In a quite unexpected turn of events, Valve has introduced a revamped version of its Steam Deck console that got a larger OLED display, a more efficient system-on-chip, a higher-performance memory subsystem, a 1 TB storage option, faster Wi-Fi 6E, and higher-capacity battery. While performance target of the portable gaming device remained the same, the new unit might just be faster than the original one due to faster memory. Meanwhile, the cheapest 256GB version of the console, which retained an LCD screen, now costs $399.

The main difference between the new Steam Deck OLED and the original Steam Deck is the larger 7.4-inch OLED display. The new screen retains a 1280x720 resolution, but it has a 600 nits typical brightness (a major improvement) and also supports HDR with a maximum zonal luminosity of 1000 nits, according to Tom's Hardware. The new monitor can also cover 101.8% of the DCI-P3 color gamut, up from 48.5% in case of the original Steam Deck, our colleagues found out. Despite the larger display, the console retained dimensions of the original one, but got 29 grams lighter since OLEDs do not need a backlighting module and a display driver with all the appropriate circuitry.

Another major change from the original one is that Steam Deck OLED uses AMD's new semi-custom SoC with four Zen 2 x86 cores and an RDNA 2-based GPU with 512 stream processors that is now made on TSMC's N6 process technology. Usage of N6 made the SoC a little cheaper to produce and allowed to retain the original 4W – 15W power envelope without the need to vary GPU clock from 1.0 GHz to 1.60 GHz, which may have a mild positive effect on performance in certain games.

An interesting detail about the new unit is that it uses a 16 GB LPDDR5-6400 memory subsystem with a 102.4 GB/s of peak bandwidth, up from 88 GB/s bandwidth in case of the original one. We can only wonder whether a 16% memory bandwidth boost will significantly affect gaming performance, but we feel it could bring a boost in certain bandwidth-hungry scenarios. Alternatively, faster memory may be just a bit more power efficient.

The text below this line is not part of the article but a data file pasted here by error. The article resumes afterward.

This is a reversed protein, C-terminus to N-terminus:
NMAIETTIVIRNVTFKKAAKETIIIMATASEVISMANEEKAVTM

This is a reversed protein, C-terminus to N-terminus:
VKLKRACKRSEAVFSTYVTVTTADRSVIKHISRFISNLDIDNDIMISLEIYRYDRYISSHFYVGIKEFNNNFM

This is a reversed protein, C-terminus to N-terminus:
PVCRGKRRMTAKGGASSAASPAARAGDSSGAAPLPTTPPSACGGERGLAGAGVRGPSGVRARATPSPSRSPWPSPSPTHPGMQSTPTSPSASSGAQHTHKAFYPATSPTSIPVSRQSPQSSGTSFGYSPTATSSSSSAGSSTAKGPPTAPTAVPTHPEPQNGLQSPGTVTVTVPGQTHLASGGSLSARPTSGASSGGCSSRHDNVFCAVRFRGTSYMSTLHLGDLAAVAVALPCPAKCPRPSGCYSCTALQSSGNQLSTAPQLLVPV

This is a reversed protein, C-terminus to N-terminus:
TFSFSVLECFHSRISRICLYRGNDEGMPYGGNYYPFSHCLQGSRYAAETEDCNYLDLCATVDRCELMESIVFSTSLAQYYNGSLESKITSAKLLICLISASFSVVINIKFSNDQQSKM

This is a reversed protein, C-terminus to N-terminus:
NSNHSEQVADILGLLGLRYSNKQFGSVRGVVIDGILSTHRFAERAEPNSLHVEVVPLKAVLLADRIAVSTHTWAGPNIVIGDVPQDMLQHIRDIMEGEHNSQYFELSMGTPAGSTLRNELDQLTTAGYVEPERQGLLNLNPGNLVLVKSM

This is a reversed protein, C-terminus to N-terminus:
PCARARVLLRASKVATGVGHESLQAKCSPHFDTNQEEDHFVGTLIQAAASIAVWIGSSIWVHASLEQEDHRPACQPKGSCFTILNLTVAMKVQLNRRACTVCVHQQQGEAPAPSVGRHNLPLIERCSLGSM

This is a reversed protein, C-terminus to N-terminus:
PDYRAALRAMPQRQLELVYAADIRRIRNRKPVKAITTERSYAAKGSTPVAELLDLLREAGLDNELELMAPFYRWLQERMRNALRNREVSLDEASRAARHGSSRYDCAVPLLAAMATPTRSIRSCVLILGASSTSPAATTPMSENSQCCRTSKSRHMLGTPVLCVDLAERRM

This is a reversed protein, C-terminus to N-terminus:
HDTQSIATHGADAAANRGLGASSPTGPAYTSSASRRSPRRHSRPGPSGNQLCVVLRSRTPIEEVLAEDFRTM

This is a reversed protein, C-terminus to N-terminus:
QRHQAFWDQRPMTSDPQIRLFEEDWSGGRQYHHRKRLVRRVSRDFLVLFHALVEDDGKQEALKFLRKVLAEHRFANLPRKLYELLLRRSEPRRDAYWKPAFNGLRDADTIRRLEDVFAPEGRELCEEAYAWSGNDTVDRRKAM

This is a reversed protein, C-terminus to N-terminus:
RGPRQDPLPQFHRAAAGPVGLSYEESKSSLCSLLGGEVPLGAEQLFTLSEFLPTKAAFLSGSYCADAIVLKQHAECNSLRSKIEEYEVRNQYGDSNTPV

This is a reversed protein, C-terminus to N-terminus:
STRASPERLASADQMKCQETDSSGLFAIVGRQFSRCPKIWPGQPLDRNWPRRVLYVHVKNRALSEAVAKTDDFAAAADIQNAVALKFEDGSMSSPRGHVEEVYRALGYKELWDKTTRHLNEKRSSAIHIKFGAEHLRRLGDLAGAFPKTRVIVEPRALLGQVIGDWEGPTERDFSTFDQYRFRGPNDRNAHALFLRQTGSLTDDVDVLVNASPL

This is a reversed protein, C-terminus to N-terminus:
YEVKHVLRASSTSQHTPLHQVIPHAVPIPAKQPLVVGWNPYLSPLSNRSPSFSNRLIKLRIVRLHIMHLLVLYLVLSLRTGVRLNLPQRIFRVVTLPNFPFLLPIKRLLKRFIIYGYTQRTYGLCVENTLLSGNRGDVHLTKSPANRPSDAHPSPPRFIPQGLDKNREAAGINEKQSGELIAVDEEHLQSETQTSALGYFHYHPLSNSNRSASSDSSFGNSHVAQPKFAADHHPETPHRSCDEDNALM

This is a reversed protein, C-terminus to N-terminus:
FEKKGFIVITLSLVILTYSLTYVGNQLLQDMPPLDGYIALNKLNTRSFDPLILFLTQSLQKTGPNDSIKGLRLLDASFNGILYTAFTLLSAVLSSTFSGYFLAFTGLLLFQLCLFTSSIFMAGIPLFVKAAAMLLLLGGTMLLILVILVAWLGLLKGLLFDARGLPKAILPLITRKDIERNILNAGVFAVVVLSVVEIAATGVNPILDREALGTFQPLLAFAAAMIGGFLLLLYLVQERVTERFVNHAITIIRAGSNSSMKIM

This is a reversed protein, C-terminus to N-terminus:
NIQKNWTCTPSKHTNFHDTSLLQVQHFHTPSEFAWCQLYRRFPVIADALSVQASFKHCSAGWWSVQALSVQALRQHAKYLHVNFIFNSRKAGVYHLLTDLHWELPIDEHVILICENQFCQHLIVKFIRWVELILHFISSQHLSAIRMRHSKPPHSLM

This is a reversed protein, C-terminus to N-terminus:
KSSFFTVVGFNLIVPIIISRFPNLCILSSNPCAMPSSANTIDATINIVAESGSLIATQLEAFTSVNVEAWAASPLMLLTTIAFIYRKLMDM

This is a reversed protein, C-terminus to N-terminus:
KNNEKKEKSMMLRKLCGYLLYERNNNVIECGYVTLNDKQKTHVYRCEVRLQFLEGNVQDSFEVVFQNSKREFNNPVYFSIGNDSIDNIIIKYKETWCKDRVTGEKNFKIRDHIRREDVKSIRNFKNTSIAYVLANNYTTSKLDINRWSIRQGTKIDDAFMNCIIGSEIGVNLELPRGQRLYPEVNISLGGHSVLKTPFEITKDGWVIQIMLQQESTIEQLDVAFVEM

Speaking of power, it should be noted that the Steam Deck OLED also comes with a 50 Wh battery, up from a 40 Wh battery in the original one, so expect the new one to have a longer battery life. Meanwhile, the new console comes with a longer 2.5-meter power cord.

Yet another notable improvement of the Steam Deck OLED is 1 TB storage subsystem (and the M.2-2230 drive can still be replaced with something different) on the range-topping model. Meanwhile, to download games faster, Steam Deck OLED comes with a Wi-Fi 6E adapter, up from Wi-Fi 5 on the original model.

Valve launches its Steam Deck OLED in time for the holiday shopping system and in addition to make the product more attractive overall, it also makes the platform more accessible. The older 64 GB eMMC model with an LCD screen will be available for $349 while supplies last, whereas the 256 GB LCD version will cost $399 from now on (down from $529). The new Steam Deck OLED 512 GB is priced at $449, while the Steam Deck OLED 1 TB carries a $649 MSRP.

Source: Valve

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  • PeachNCream - Monday, November 13, 2023 - link

    Since the hardware is intended as a portable decive and tying it to a m.2 adapter to kludge a desktop GPU into the mix would make it effectively a chained-in-place console, I would expect barely anyone would care to invest in that use case.
  • TheinsanegamerN - Monday, November 13, 2023 - link

    Keep in mind, FWtrampoline is a user absolutely infatuated with OCuLink and the in win chompin, and regularly posts drivel to WCCFtech. He will defend OCuLink like its his firstborn, regardless of its issues, and insist there is a conspiracy meant to keep it down as the superior interface.
  • FWhitTrampoline - Monday, November 13, 2023 - link